Director: Christophe Barratier
Screenplay: Christophe Barratier and Philippe Lopes-Curval
Music: Bruno Coulais
Awards: It was nominated for two Academy Awards for Best Original Song and Best Foreign Language Film. It was also nominated for eight César awards, winning two for Best Original Score and Best Sound.
Les Choristes (The Chorus) is among the best French films to achieve international success since Amélie.
Wonderfully acted with a beautiful score, it’s easy to see why it was nominated for eight César awards and two Academy Awards.
It tells the story of the kind Clément Mathieu (the fantastic Gérard Jugnot), who arrives in 1949 to teach at Fond de L’Etang (‘Bottom of the Pond’), a boarding school for ‘difficult boys’.
In his first week he discovers the boys are cruelly treated by the brutal headmaster M. Rachin (François Berléand). Soon after he finds the boys singing rude songs about him behind his back, and decides to assemble a choir. Soon after he realises one of the troubled boys, named Pierre Morhange (the equally wonderful Jean-Baptiste Maunier), has an incredible singing voice and real musical talent.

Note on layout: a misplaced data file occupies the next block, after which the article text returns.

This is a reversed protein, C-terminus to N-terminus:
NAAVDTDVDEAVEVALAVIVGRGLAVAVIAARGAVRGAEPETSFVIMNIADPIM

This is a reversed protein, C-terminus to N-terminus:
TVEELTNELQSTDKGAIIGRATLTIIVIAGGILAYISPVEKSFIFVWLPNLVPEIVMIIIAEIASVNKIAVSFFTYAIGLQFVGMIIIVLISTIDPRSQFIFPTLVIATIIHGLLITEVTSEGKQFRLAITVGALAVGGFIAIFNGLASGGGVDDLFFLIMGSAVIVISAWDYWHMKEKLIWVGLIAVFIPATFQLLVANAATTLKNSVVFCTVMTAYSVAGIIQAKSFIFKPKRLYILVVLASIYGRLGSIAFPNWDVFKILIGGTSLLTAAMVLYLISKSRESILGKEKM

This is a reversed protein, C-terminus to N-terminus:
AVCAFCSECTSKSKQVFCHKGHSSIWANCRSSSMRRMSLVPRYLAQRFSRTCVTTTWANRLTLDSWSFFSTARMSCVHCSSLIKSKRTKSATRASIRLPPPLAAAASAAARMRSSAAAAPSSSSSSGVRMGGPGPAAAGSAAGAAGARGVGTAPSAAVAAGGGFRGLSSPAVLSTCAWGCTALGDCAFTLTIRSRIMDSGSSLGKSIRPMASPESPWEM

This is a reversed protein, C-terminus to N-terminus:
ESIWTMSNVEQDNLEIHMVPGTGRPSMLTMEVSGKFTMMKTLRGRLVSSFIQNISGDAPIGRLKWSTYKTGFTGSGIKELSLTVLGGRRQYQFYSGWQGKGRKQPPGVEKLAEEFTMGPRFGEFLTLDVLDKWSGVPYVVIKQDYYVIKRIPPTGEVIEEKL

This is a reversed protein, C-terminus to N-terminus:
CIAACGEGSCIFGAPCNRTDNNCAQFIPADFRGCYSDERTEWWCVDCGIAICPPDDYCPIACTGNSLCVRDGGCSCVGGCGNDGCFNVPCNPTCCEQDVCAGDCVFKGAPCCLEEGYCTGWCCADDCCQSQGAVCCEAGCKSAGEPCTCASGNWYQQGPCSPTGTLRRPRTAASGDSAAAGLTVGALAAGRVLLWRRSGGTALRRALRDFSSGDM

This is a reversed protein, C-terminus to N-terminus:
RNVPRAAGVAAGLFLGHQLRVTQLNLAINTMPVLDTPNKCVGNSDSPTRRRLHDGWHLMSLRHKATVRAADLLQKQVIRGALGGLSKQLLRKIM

The choir gets progressively better and leads to a transformation in the children, as well as the other teachers and M. Rachin. However, with the arrival of a new boy, the cruel, troubled Mondain, trouble begins.
Les Choristes is a lovely film, uplifting and heartwarming without overdoing the sentiment. Although at times it is predictable, it remains a wonderful French film. The actors are fantastic across the board, with the children giving solid performances, in particular Maunier, who almost steals the show as Morhange. However, Gérard Jugnot is the stand out here as the kind and understanding Clément Mathieu.
Overall I loved this movie and would highly recommend it to anyone who enjoys French films or classical music. At times it is predictable, but ultimately it’s a well-made, wonderfully acted film with gorgeous music and a heartwarming message at the core.